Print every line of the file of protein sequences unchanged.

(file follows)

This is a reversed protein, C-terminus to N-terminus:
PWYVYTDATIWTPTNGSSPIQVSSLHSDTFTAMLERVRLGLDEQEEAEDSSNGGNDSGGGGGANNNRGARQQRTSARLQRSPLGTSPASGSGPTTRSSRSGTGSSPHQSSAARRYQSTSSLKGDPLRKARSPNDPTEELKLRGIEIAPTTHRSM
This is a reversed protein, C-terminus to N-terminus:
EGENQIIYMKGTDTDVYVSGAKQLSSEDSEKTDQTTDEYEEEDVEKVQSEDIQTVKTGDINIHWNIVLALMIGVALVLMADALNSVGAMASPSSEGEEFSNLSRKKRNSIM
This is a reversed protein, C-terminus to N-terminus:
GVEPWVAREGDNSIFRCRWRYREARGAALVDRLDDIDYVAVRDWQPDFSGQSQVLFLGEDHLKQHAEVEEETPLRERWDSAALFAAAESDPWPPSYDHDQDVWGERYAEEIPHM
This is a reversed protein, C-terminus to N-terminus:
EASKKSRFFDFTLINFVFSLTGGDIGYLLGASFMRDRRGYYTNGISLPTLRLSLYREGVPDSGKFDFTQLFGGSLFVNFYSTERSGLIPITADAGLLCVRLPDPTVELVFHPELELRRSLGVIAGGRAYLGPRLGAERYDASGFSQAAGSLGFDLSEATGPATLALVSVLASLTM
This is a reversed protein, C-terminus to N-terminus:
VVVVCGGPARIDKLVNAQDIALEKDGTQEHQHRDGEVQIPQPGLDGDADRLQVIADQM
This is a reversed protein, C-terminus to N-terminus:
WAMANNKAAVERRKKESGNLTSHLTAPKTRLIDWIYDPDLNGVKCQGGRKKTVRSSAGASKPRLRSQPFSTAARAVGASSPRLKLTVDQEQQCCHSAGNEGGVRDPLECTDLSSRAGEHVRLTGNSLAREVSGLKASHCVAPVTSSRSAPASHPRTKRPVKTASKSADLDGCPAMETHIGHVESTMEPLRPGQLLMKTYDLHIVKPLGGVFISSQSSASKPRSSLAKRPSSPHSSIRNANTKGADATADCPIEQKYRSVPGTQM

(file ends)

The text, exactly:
This is a reversed protein, C-terminus to N-terminus:
PWYVYTDATIWTPTNGSSPIQVSSLHSDTFTAMLERVRLGLDEQEEAEDSSNGGNDSGGGGGANNNRGARQQRTSARLQRSPLGTSPASGSGPTTRSSRSGTGSSPHQSSAARRYQSTSSLKGDPLRKARSPNDPTEELKLRGIEIAPTTHRSM
This is a reversed protein, C-terminus to N-terminus:
EGENQIIYMKGTDTDVYVSGAKQLSSEDSEKTDQTTDEYEEEDVEKVQSEDIQTVKTGDINIHWNIVLALMIGVALVLMADALNSVGAMASPSSEGEEFSNLSRKKRNSIM
This is a reversed protein, C-terminus to N-terminus:
GVEPWVAREGDNSIFRCRWRYREARGAALVDRLDDIDYVAVRDWQPDFSGQSQVLFLGEDHLKQHAEVEEETPLRERWDSAALFAAAESDPWPPSYDHDQDVWGERYAEEIPHM
This is a reversed protein, C-terminus to N-terminus:
EASKKSRFFDFTLINFVFSLTGGDIGYLLGASFMRDRRGYYTNGISLPTLRLSLYREGVPDSGKFDFTQLFGGSLFVNFYSTERSGLIPITADAGLLCVRLPDPTVELVFHPELELRRSLGVIAGGRAYLGPRLGAERYDASGFSQAAGSLGFDLSEATGPATLALVSVLASLTM
This is a reversed protein, C-terminus to N-terminus:
VVVVCGGPARIDKLVNAQDIALEKDGTQEHQHRDGEVQIPQPGLDGDADRLQVIADQM
This is a reversed protein, C-terminus to N-terminus:
WAMANNKAAVERRKKESGNLTSHLTAPKTRLIDWIYDPDLNGVKCQGGRKKTVRSSAGASKPRLRSQPFSTAARAVGASSPRLKLTVDQEQQCCHSAGNEGGVRDPLECTDLSSRAGEHVRLTGNSLAREVSGLKASHCVAPVTSSRSAPASHPRTKRPVKTASKSADLDGCPAMETHIGHVESTMEPLRPGQLLMKTYDLHIVKPLGGVFISSQSSASKPRSSLAKRPSSPHSSIRNANTKGADATADCPIEQKYRSVPGTQM